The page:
PHILADELPHIA -- The National Science Foundation has awarded a six-year, $21.6 million grant to the Laboratory for Research on the Structure of Matter at the University of Pennsylvania. The NSF funds, to be matched by approximately $2.1 million in support from the University, will allow one of the nation pioneering materials-research centers to continue its work developing innovative materials.
The Penn center supports interdisciplinary research of scientists from three schools of the University. Their work encompasses all manner of new materials, from nanotechnology to the so-called "soft matter" inspired by biology.
"The LRSM is part of our nation's investment in fundamental research. This is fundamental science, for the long-term good," said Michael Klein, LRSM director and professor in Penn's Department of Chemistry. "The study of quantum dots or soft matter might seem esoteric, but you can trace a long trail of innovation from such work in our laboratory to medical and technological applications."
The LRSM was established in 1960 as one of the first materials research laboratories to be funded by the Advanced Research Projects Agency of the Department of Defense. In the 1970s funding was taken over by the National Science Foundation.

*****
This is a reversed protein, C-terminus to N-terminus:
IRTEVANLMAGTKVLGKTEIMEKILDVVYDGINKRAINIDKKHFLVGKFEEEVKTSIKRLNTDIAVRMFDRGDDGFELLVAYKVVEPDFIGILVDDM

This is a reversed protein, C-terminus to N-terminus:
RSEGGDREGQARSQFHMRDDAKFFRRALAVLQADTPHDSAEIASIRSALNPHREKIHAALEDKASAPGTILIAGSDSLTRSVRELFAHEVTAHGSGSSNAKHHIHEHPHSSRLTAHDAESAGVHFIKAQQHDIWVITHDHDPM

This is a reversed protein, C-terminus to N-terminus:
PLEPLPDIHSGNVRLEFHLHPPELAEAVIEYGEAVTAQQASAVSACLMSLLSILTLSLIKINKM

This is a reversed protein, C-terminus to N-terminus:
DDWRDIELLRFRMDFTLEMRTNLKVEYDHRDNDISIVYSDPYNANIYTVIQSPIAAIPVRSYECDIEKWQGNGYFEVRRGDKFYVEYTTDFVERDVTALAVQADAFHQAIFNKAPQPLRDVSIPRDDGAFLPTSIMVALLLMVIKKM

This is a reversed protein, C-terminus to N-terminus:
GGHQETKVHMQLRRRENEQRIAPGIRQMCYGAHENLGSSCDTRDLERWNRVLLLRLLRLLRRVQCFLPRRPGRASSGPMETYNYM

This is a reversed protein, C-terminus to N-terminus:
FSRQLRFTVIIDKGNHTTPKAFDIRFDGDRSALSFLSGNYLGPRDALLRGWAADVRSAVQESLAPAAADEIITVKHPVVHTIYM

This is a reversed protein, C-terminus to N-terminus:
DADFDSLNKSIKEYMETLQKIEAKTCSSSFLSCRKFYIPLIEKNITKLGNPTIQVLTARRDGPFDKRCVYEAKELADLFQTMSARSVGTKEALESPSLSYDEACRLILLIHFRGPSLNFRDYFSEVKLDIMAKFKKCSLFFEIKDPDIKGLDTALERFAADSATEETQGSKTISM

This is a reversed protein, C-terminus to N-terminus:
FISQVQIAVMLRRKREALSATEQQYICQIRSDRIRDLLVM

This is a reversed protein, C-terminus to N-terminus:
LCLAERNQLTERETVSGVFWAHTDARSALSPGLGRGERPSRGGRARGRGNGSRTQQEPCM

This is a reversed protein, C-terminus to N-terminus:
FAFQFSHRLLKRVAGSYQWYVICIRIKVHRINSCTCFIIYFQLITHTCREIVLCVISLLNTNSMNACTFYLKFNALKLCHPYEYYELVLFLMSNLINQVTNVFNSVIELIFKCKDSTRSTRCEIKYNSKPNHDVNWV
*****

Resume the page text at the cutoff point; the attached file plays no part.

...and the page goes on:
"It was here in the mid-1970s that Alan MacDiarmid began work on conducting polymers that eventually won him a share of the 2000 Nobel Prize in Chemistry," Klein said. "The consequences can already be seen in novel electronic gadgets for sale today."
LRSM $21.6 million share ranks first among 13 centers nationwide receiving $152 million NSF support as part of its Materials Research Science and Engineering Center program.
"Advanced materials are the hidden tuffthat enables the modern world to function," said Lance Haworth, executive officer for NSF's Division of Materials Research. "Fundamental research on materials is essential to the nation's health, prosperity and welfare. New materials are key to a whole range of rapidly changing technologies such as energy, computers and communications, transportation and increasingly health- and medicine-related technologies as well."
The LRSM's research program, which involves faculty from Penn's School of Arts and Sciences, School of Engineering and Applied Science and School of Medicine, targets new advanced materials with potential for applications in diverse areas such as energy transduction, electronics, sensors and medicine.
As part of its mission, the LRSM devotes about 10 percent of its grant to sustaining its efforts in education and community outreach. Over the years, the laboratory has built a very successful partnership with regional schoolteachers and their students to instill an interest in scientific discovery.
The outreach extends to higher education as well, through programs that embrace undergraduate research experience and allow faculty from developing nations, such as Lesotho, to further their scientific expertise at LRSM. The LRSM also has a long-standing relationship with the University of Puerto Rico at Humacao. Each summer students and faculty from Puerto Rico come to Penn's campus to take part in research at LRSM.